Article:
Roger Hoard Draws From Family’s Love of Music
WHEELING – Guitar master Roger Hoard of St. Clairsville says he keeps a guitar next to his chair at home so he can continue to practice and hone his craft.
Hoard is best known for his association with Jamboree USA and Jamboree In The Hills that extended more than 30 years. Today he continues to play solo, and to share his talents with aspiring guitarists.
“When I was a kid, they said I was influenced by Elvis Presley after seeing him play guitar on the Ed Sullivan Show,” Hoard said. “That’s giving away my age though. … I always wanted to play the guitar – was always drawn to the guitar.”
Hoard, now 59, said he first started taking guitar lessons when he was 11 and growing up in Akron, Ohio. He was born in Sutton, W.Va, but later moved to Akron with his father, Earl, who worked for Goodyear Aerospace, and mother, Lillian, a waitress.
Hoard and his younger brother, Don, played in “little kids bands” around Akron, Hoard said, and always had the support of their parents.
“They would drive us to shows and help us load and unload gear,” he said. “We would rehearse at the house, and my mom would sew up stage clothing for us – sparkly jackets and stuff.
“My dad was really good about knowing what people really liked in a show – what songs to play where, what songs to feature. Always closing a show with a hymn – he always had a really good sense of that.”
Don Hoard also has continued his career in music as a singer and drummer, and most recently played with the Jamboree USA show at Wheeling Island Hotel-Casino-Racetrack.
The Hoard brothers made their first appearance on the Jamboree USA stage as teenagers in 1968.
“We were invited to perform again in November 1971, and the day we were scheduled to perform the guitar player in the staff band quit,” Hoard explained. “I played the staff band that night, then joined the Jamboree staff band.”
He was 17 at that time, and the staff band then was called “The Wheelers.”
But Hoard continued to improve his craft. While in Wheeling, he began taking guitar lessons with Nels Leonard at the former West Liberty State College. Hoard credits this experience with greatly improving his guitar-playing abilities.
Hoard stayed with the Jamboree staff band until 1976, when he decided to move to Pittsburgh. He would soon go to California, before returning to the local area in 1980.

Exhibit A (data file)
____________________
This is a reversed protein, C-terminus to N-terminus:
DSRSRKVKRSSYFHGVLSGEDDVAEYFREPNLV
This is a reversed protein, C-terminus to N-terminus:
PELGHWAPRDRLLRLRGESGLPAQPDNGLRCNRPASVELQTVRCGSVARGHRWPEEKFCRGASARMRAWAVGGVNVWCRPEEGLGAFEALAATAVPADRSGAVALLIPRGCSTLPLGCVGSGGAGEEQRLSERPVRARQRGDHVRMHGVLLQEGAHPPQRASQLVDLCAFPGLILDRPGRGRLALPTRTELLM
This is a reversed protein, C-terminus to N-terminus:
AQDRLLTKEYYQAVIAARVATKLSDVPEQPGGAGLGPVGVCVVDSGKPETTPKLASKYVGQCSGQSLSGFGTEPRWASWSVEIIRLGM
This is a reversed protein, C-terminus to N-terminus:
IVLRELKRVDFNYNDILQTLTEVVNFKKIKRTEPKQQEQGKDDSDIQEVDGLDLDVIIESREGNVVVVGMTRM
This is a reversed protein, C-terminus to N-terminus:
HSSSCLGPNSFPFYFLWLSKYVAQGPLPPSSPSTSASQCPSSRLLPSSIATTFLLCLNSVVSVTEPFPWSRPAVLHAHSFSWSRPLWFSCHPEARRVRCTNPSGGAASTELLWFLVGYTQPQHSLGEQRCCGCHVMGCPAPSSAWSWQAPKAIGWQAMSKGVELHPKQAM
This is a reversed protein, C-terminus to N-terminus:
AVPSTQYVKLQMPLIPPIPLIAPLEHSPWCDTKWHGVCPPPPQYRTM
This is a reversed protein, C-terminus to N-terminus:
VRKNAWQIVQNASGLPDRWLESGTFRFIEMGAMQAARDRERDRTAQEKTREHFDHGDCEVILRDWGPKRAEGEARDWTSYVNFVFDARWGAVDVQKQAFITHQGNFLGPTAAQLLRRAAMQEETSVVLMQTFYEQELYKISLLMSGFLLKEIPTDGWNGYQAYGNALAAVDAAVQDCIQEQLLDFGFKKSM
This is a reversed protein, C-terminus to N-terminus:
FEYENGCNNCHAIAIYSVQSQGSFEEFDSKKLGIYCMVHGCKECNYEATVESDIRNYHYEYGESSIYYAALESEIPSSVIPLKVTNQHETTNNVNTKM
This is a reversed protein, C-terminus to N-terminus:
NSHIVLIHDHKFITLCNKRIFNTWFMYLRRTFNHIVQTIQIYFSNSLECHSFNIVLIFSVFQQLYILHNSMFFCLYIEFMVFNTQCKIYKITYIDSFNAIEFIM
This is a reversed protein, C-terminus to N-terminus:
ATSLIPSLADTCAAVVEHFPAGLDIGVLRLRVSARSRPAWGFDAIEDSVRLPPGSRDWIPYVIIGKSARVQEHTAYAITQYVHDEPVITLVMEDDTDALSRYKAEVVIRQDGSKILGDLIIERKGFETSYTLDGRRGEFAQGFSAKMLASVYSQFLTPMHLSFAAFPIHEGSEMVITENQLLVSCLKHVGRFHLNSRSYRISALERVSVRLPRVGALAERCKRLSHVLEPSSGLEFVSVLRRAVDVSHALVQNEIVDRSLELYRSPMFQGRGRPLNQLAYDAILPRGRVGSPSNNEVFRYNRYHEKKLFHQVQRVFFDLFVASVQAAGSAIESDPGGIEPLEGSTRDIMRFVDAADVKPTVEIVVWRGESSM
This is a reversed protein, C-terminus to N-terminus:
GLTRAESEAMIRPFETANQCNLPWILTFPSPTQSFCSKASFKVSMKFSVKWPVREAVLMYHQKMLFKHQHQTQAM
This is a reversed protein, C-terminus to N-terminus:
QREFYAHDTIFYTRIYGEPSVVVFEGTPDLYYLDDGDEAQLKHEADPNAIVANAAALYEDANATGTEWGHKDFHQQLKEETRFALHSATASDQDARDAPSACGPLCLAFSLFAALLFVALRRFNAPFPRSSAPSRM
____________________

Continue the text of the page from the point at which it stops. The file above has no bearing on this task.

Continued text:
Hoard said he was playing with Jim Stafford’s band in California (best known for the song “Spiders and Snakes”) when a musician friend contacted him and told him of the “six night a week house band gig” back in Wheeling.
“My father was ill then, and I thought it might be a good idea to get back closer to here,” Hoard continued.
He rejoined the Jamboree staff band – now called “1170” – in 1983, and stayed there until the Jamboree closed in 2004.
As a member of the Jamboree staff band, Hoard backed up such artists as Ronnie Milsap, Charlie Pride and Freddie Fender and many others over the years. He even played a show with one of his idols, country guitar great Chet Atkins.
He has toured with B.E. Taylor’s band and formed the Fabulous Bender Boys – which recently disbanded.
Hoard said he now plays mostly solo, but does often combine for shows with other local musicians.
He continues his day job as co-manager of C.A. House music, and Hoard noted he has been with the company “for more than 30 years.”
Hoard also has provided many students with guitar lessons over the years – one of them being local native and country music singer and guitarist Brad Paisley. Paisley now is among the most respected guitarists and musicians in the music business, and he mentioned Hoard’s influence on him in his recent biography.
“He was very dedicated to playing guitar and writing songs,” Hoard said of the young Paisley. “I think once he got to Belmont University and the whole Nashville thing (he got better.)
“He was a great guitar player when he left town. And then a couple of years later, he was like an amazing guitar player. Being in that city with that competition, you either prosper or not.”
Hoard admitted he once considered moving to Nashville when he was younger.
“I got into getting married and raising a family,” he said. “I probably should have gone to Nashville rather than California, but hindsight is always better.”